dm-3              0.00    0.00    0.00    0.00    0.00    0.00    0.00    0.00    0.00  0.00  0.00
 
avg-cpu:  %user  %nice %system %iowait  %steal  %idle
          9.51    0.00    2.52    1.22    0.00  86.76
 
Device:        rrqm/s  wrqm/s    r/s    w/s  rsec/s  wsec/s avgrq-sz avgqu-sz  await  svctm  %util
sda              0.00    4.00    0.00  58.00    0.00  544.00    9.38    0.54    9.33  6.02  34.90
dm-0              0.00    0.00    0.00    0.00    0.00    0.00    0.00    0.00    0.00  0.00  0.00
dm-1              0.00    0.00    0.00    0.00    0.00    0.00    0.00    0.00    0.00  0.00  0.00
dm-2              0.00    0.00    0.00  62.00    0.00  544.00    8.77    0.56    9.00  5.63  34.90
dm-3              0.00    0.00    0.00    0.00    0.00    0.00    0.00    0.00    0.00  0.00  0.00
 

digitalpoint

Well-known member
#12
Well %util is basically device saturation when it gets to 100... the fact that you are seeing 45% saturation on a random sample makes me think your drives are indeed overworked. 2011ms average wait on one of the devices is an average wait of more than 2 seconds for i/o requests to be served.

Also... seeing sda do 24,000+ sector writes per second makes me cringe a bit...

You may just need more memory for MySQL... looks to me like it's doing some "disk thrashing" and using it as swap memory or something. How big are all databases being served by MySQL (including data and indexes)? And is the 48GB RAM allocated JUST for MySQL (not also a web server or anything)?
 

dihuta

Formerly Dinh Thanh
#13
Well %util is basically device saturation when it gets to 100... the fact that you are seeing 45% saturation on a random sample makes me think your drives are indeed overworked. 2011ms average wait on one of the devices is an average wait of more than 2 seconds for i/o requests to be served.

Also... seeing sda do 24,000+ sector writes per second makes me cringe a bit...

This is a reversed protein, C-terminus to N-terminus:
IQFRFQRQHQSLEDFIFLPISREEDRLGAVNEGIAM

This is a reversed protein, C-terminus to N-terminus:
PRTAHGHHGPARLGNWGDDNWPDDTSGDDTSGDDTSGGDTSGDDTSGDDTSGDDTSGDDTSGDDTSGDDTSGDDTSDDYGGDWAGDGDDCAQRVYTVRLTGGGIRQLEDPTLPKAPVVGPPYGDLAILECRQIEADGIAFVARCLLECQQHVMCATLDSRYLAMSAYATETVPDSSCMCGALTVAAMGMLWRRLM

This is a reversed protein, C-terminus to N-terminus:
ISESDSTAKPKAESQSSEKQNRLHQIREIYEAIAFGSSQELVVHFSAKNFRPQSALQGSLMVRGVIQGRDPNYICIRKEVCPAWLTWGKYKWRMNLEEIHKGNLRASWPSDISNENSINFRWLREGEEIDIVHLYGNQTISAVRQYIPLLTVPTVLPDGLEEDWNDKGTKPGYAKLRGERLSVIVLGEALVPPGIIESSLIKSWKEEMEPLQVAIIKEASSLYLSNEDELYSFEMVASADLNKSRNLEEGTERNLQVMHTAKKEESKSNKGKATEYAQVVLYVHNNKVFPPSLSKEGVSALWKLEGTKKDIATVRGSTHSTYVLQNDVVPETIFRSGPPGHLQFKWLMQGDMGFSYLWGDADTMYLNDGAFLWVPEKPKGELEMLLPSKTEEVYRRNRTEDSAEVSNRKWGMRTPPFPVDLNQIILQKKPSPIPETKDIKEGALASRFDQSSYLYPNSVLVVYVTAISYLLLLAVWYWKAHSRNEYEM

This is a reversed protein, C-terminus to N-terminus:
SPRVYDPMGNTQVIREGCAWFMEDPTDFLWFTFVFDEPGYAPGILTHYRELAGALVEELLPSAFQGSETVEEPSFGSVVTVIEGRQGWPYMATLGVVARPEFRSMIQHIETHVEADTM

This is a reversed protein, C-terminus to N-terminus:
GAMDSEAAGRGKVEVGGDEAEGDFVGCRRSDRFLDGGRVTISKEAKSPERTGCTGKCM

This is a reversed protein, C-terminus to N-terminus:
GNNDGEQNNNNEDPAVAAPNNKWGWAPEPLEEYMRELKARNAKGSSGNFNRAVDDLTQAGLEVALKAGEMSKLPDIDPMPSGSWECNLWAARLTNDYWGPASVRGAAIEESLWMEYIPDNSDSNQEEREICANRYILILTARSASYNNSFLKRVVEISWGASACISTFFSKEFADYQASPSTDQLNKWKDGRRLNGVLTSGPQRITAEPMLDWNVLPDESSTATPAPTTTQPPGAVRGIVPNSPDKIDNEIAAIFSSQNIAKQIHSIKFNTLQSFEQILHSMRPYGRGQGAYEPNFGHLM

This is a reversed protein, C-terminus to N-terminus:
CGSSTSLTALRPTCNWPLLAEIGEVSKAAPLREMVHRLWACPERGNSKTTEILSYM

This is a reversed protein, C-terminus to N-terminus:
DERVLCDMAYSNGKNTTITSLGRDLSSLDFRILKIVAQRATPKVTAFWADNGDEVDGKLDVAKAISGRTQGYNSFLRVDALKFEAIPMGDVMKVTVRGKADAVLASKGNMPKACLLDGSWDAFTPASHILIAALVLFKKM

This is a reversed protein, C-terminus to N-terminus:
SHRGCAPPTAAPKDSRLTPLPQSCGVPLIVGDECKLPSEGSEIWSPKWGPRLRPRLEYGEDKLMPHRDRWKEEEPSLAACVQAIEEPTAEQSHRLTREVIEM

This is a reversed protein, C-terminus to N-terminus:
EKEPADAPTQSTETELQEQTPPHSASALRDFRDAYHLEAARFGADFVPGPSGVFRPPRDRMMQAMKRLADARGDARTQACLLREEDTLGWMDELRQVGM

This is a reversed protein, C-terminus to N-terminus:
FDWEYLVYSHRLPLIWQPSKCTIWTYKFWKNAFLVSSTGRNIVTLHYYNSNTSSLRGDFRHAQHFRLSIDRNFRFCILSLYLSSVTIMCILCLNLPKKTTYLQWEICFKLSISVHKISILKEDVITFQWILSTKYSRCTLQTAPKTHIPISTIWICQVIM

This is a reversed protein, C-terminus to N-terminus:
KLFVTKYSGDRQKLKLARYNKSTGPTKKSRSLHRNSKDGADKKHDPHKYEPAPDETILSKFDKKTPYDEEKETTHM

You may just need more memory for MySQL... looks to me like it's doing some "disk thrashing" and using it as swap memory or something. How big are all databases being served by MySQL (including data and indexes)? And is the 48GB RAM allocated JUST for MySQL (not also a web server or anything)?

My Database size is 30GB. Only ElasticSearch installed with Mysql on this server. Nothing else.
 

digitalpoint

Well-known member
#14
You will need more memory if you want to prevent your server from using disk swap... ElasticSearch itself is going to use 15-20GB with your size database (at least it should be... if it's not and you haven't given it more memory, the disk swapping might be coming from ElasticSearch).

Also, depending on how much you want to try and get around it without upgrading your server memory, you might want to convert your tables from InnoDB to MyISAM. They use less memory, are typically faster if you don't have table locking issues. We don't use ANY InnoDB tables on our DB server and it's humming along just fine doing thousands of SQL queries per second 24/7 with almost no server load. I just checked, and the DB server load is 0.07 right now (which is less than 1% server utilization) and processing about 2,500 queries per second in the time frame I sampled.

But again... that may or may not fix the issue, and it's quite a bit of downtime to convert 30GB of databases to MyISAM just to see...
 

dihuta

Formerly Dinh Thanh
#15
You will need more memory if you want to prevent your server from using disk swap... ElasticSearch itself is going to use 15-20GB with your size database (at least it should be... if it's not and you haven't given it more memory, the disk swapping might be coming from ElasticSearch).

Also, depending on how much you want to try and get around it without upgrading your server memory, you might want to convert your tables from InnoDB to MyISAM. They use less memory, are typically faster if you don't have table locking issues. We don't use ANY InnoDB tables on our DB server and it's humming along just fine doing thousands of SQL queries per second 24/7 with almost no server load. I just checked, and the DB server load is 0.07 right now (which is less than 1% server utilization) and processing about 2,500 queries per second in the time frame I sampled.

But again... that may or may not fix the issue, and it's quite a bit of downtime to convert 30GB of databases to MyISAM just to see...

I should move ElasticSearch to another server first then think about adding more memory.
Thank you.
 

digitalpoint

Well-known member
#16
Yeah, that's what I would do... or at the very least disable/shut down ElasticSearch for a bit to see how your server reacts to it not running on your DB server.